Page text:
LRT will axe most street trees on route
Ninety per cent of 600 trees to be removed
Light rail transit construction will force the axing of most of the 600 street trees along the King-MainQueenston corridor.
The builder of the proposed $1billion LRT line will be asked to replace those trees wherever possible along the 14-kilometre route — but realistically, there will be “significantly fewer” street trees along the corridor once trains begin rolling, said Kris Jacobson, the city lead on the Metrolinx-managed project.
A project update going to councillors May 31 estimates an initial “90 per cent decrease” in trees currently maintained along parts of Main Street, King Street and Queenston Road.
That same report gives cheerier news about costs to the city from politically challenged project, including a cheaper estimate — $2 million, instead of almost $10 million previously suggested — for what it will cost the city along the line for services like clearing snow, collecting garbage and trimming trees.
Forestry costs will be a wash for
the project because trees lost along the route will be replaced, just not necessarily on the new transit line.
Jacobson said the winning bidder for the massive project will be encouraged to find “every available opportunity” to replace axed trees within the corridor. But where that’s not possible, he said the city will be compensated in an amount that allows replanting of the same number or — ideally — more trees near the transit corridor.
It won’t be clear how many can actually be replanted along the fledgling LRT line until the winning bidder submits design and construction plan documents, he said.
The city will also insist on strategic replanting and new green landscaping in pedestrian-focused areas like the International Village, where a “shared street” concept similar to Gore Park is envisioned. This would also include coloured concrete, urban braille and raised planting beds.
“But I think we have to be realistic about the fact that it will be a very tight corridor,” Jacobson said, pointing to challenging street widths and complicated, growing underground infrastructure. “We’re likely looking at significantly fewer (trees) within the actual corridor.”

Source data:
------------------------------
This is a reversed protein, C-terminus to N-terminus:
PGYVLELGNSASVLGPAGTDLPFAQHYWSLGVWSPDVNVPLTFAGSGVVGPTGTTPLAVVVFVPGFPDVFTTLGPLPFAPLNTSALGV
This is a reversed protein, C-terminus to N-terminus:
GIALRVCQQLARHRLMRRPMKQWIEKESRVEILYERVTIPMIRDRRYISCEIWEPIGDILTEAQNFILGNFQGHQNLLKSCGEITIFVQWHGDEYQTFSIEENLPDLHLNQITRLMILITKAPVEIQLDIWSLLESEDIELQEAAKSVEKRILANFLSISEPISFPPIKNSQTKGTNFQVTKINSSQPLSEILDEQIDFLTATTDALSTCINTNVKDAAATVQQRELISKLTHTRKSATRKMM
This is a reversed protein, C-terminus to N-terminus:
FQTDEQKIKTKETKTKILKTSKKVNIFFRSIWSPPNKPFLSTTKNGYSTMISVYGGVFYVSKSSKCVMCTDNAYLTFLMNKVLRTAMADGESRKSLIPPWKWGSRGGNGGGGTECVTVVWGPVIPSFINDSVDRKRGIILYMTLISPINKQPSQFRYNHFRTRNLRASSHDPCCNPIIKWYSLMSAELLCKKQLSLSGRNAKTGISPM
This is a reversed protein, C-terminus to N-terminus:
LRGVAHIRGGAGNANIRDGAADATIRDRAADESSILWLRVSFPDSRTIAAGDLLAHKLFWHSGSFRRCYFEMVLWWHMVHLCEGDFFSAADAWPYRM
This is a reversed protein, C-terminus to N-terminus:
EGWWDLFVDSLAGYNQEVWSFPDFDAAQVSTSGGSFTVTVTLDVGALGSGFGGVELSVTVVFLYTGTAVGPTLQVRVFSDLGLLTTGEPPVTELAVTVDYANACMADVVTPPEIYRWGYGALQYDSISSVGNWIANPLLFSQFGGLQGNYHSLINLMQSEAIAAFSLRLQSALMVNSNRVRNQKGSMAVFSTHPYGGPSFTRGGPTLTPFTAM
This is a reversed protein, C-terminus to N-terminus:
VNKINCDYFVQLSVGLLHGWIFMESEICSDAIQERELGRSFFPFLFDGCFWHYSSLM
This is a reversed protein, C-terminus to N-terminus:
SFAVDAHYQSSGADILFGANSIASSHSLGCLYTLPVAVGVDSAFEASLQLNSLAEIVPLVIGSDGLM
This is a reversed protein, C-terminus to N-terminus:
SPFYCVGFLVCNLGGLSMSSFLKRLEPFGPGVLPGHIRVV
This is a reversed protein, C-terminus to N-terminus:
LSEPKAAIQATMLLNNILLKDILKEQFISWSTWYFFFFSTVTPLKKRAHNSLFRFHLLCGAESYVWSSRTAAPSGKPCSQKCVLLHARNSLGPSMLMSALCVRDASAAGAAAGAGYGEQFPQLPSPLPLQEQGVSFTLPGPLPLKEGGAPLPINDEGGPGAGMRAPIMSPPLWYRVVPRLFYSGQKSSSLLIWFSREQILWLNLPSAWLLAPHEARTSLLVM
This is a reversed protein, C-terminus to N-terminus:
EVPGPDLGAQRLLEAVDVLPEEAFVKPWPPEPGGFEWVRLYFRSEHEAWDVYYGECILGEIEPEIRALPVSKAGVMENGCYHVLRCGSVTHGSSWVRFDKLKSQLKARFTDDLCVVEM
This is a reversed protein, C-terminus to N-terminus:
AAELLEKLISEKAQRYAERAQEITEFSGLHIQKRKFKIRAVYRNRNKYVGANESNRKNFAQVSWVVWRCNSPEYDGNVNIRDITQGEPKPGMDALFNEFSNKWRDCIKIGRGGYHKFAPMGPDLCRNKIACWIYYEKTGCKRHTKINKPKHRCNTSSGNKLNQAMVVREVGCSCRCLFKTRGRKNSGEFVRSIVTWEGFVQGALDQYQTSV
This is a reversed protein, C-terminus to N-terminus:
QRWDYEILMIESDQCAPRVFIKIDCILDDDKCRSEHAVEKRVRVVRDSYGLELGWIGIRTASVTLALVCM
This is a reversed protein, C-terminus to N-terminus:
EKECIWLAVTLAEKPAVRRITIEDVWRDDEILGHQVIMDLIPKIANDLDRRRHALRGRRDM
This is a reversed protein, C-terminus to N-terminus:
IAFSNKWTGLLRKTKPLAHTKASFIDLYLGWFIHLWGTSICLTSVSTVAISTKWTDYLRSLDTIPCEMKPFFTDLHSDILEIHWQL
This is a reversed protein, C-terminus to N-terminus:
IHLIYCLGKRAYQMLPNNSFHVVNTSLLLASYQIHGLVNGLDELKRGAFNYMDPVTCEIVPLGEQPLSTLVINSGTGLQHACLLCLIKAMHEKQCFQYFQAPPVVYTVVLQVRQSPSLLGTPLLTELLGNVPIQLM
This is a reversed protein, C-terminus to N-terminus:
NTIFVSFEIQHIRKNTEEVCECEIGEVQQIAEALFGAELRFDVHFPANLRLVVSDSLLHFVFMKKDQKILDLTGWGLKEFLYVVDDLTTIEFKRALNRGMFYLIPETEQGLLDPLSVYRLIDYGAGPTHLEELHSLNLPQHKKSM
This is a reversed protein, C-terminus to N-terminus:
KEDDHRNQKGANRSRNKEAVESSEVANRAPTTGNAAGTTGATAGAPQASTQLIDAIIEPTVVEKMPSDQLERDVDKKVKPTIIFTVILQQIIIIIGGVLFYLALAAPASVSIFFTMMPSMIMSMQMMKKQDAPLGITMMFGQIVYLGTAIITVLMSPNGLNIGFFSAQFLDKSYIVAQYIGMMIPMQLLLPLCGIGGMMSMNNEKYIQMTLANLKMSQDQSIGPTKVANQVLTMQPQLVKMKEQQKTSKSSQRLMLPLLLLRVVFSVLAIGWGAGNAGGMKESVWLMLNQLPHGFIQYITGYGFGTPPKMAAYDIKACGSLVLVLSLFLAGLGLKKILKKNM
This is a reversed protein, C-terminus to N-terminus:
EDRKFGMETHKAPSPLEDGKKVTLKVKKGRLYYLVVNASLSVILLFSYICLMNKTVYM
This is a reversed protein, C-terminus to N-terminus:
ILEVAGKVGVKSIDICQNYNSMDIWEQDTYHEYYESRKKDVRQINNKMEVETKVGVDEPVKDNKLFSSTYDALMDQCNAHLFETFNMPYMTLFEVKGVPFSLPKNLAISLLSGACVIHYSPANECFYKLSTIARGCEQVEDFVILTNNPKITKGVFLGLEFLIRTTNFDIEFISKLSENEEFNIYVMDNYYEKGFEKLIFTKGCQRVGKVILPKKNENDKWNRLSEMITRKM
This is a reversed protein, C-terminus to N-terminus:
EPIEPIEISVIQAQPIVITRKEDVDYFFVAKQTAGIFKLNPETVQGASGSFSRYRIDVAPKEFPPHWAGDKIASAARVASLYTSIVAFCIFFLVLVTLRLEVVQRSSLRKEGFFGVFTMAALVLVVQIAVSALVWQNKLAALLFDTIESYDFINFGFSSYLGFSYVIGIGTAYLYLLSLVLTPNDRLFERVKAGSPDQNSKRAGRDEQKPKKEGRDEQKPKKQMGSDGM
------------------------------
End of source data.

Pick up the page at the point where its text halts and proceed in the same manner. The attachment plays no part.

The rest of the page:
Other visual changes aside from the loss of shady street trees would include the removal of current hanging planter baskets and most median flower beds, given the massive overhaul of the streetscape required for rail lines, the report says.
That includes the expected relocation of most street lights onto LRT catenary poles. Those poles, which carry the electrical wires needed to power LRT cars, are proposed to be black in colour and will normally be located in the centre of the street.
Some residents opposed to LRT have objected to the loss of trees – and vi—ual replacement by metal catenary towers – for a —roject billed as a cleaner, greener transportation mode.
If the project goes ahead, it will take time for replanted street trees to return to “canopy” size along the corridor. But project fans note the LRT will fill in as a carbonbuster while those trees grow up.
Metrolinx studies suggest the electricpowered LRT vehicles will eventually displace enough buses and cars to reduce greenhouse gas emissions by 8,500 tonnes annually. That’s the carbon sequestration equivalent of planting 200,000 tree seedlings and letting them grow for a decade.
The last tree-related news flash for LRT included the revelation that potentially endangered butternut trees were found on the west-end site of the proposed maintenance and operating facility off of Frid Street.
A study found the trees should not be in too much danger as a result of construction, but Coun. Aidan Johnson moved a motion asking for extra efforts to preserve the butternuts.
Most street lights along the LRT route will be relocated onto catenary poles, like the ones pictured here from Waterloo. The poles, which carry the electrical wires needed to power LRT cars, are proposed to be black in colour and will normally be located in the centre of the street.